Canada’s prostitution laws are unconstitutional because they’re contributing to the danger faced by sex-trade workers, an Ontario court ruled Tuesday in striking down key provisions of the legislation. The Ontario Superior Court ruled that laws against keeping a common bawdy house, communicating for the purposes of prostitution and living on the avails of the trade “are not in accord with the principles of fundamental justice.”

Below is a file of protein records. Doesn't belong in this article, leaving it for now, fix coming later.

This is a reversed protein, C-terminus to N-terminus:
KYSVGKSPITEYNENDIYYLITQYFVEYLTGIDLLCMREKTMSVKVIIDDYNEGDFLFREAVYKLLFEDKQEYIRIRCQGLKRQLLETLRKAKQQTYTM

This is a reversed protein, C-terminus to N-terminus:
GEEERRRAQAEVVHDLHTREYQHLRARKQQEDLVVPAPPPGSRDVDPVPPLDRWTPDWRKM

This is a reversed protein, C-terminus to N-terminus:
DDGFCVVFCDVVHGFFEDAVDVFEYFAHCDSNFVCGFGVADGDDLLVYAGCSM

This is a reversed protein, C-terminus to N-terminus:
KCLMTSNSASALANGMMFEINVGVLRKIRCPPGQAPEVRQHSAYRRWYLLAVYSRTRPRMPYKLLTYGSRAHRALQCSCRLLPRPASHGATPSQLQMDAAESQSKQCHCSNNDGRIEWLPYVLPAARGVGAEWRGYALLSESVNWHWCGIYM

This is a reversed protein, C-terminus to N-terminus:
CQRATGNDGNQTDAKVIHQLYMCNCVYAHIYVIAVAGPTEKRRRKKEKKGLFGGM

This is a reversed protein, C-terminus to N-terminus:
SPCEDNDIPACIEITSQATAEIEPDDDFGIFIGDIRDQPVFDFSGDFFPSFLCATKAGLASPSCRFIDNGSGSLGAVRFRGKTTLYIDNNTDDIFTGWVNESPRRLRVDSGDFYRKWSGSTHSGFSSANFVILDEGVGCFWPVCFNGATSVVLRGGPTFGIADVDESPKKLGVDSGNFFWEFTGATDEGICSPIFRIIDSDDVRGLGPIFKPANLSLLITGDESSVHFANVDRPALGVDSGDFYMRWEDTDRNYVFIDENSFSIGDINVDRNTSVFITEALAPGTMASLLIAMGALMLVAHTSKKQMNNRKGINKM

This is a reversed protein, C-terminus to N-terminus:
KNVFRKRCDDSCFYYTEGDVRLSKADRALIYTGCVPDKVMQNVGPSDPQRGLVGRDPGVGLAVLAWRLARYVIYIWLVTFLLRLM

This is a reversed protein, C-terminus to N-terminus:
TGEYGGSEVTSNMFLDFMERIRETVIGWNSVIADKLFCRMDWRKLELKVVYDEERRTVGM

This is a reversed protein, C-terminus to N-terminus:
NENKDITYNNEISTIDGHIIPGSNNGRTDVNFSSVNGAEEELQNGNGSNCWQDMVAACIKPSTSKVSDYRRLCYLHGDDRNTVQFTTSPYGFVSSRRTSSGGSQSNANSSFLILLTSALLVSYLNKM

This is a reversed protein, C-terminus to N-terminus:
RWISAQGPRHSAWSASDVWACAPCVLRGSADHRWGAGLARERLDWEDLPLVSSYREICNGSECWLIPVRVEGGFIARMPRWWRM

“These laws, individually and together, force prostitutes to choose between their liberty interest and their right to security of the person as protected under the Canadian Charter of Rights and Freedoms,” Justice Susan Himel wrote her in decision.
Receiving payment for sexual services was not illegal in Canada.
Read the full story in Macleans here.